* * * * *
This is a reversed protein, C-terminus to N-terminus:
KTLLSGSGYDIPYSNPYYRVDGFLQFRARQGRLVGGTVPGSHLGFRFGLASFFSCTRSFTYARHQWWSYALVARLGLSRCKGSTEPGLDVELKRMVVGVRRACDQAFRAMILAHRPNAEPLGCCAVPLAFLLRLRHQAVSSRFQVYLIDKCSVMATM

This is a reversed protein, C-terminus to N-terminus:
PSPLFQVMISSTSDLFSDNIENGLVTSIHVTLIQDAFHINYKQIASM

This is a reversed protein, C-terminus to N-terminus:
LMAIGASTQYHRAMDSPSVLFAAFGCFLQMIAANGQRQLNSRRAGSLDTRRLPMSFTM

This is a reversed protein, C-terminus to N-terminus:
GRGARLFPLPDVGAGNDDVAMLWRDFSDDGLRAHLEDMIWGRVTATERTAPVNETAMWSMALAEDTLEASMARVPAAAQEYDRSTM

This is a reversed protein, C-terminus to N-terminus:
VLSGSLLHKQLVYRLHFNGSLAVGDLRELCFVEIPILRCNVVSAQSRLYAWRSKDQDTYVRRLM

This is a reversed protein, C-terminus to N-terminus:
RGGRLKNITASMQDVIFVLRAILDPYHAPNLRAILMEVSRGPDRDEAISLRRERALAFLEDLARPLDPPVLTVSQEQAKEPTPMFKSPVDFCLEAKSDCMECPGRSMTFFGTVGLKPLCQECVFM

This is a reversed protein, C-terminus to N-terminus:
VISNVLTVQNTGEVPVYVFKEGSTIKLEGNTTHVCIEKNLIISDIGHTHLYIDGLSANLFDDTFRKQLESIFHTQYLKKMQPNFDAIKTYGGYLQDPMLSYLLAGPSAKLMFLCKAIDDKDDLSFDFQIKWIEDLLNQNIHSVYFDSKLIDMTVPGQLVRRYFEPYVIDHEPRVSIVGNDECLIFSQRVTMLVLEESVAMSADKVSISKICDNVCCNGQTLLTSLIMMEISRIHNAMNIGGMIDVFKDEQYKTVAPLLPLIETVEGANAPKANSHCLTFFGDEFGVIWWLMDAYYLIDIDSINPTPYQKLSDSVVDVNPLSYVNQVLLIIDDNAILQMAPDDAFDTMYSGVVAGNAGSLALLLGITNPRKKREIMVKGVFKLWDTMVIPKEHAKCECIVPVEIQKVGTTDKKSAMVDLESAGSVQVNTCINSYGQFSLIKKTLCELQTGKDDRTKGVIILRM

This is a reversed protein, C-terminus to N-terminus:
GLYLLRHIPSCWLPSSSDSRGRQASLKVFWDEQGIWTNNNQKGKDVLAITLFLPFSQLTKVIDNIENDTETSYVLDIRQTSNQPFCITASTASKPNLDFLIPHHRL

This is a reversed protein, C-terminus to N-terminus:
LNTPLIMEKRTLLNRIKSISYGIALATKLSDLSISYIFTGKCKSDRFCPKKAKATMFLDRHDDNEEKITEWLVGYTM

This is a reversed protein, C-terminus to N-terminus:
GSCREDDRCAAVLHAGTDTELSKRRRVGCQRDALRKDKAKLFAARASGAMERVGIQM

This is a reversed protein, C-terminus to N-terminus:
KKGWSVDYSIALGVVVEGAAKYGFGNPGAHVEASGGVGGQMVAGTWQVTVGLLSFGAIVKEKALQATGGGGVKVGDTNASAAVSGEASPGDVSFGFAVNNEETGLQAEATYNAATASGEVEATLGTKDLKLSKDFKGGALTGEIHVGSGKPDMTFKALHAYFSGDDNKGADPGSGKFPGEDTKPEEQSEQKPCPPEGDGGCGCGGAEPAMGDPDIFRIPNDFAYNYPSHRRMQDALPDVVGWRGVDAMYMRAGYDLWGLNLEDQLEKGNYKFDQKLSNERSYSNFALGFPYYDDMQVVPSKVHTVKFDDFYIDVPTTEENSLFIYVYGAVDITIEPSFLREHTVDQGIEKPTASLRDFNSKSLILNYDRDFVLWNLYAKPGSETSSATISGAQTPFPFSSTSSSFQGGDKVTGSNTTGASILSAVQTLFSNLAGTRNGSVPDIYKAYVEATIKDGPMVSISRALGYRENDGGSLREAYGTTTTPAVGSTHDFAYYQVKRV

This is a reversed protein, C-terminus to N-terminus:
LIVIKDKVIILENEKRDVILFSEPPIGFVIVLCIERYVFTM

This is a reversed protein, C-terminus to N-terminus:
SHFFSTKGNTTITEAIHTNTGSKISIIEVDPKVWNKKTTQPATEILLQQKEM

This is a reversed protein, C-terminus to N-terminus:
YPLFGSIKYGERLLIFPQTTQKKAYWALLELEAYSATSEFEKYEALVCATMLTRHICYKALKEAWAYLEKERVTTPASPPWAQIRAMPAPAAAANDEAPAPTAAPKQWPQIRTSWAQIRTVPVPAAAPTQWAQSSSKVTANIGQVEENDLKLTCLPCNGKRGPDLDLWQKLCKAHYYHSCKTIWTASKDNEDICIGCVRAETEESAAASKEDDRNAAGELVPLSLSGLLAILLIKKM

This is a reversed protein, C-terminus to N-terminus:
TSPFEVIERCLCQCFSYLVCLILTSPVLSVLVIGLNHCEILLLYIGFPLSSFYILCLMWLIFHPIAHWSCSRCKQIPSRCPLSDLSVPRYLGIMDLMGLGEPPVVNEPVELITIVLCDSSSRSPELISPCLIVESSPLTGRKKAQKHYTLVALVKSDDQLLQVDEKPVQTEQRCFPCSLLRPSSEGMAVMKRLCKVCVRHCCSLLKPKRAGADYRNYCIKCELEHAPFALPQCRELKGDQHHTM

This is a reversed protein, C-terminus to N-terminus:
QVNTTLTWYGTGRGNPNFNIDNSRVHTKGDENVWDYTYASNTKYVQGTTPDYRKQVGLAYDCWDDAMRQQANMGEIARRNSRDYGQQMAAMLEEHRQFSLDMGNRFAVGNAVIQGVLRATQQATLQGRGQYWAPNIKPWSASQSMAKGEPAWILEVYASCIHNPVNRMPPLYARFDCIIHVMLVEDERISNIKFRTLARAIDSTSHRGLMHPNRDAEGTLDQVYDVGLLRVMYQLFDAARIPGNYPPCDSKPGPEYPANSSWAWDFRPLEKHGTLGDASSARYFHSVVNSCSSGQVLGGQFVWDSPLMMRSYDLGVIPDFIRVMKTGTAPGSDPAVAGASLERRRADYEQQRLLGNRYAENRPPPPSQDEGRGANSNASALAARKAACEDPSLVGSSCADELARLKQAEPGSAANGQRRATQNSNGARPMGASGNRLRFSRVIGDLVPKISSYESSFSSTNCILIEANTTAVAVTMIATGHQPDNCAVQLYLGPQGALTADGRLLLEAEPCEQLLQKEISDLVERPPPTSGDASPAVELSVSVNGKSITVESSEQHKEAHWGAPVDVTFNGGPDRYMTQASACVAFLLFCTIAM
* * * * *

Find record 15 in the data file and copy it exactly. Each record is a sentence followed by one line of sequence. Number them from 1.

This is a reversed protein, C-terminus to N-terminus:
TSPFEVIERCLCQCFSYLVCLILTSPVLSVLVIGLNHCEILLLYIGFPLSSFYILCLMWLIFHPIAHWSCSRCKQIPSRCPLSDLSVPRYLGIMDLMGLGEPPVVNEPVELITIVLCDSSSRSPELISPCLIVESSPLTGRKKAQKHYTLVALVKSDDQLLQVDEKPVQTEQRCFPCSLLRPSSEGMAVMKRLCKVCVRHCCSLLKPKRAGADYRNYCIKCELEHAPFALPQCRELKGDQHHTM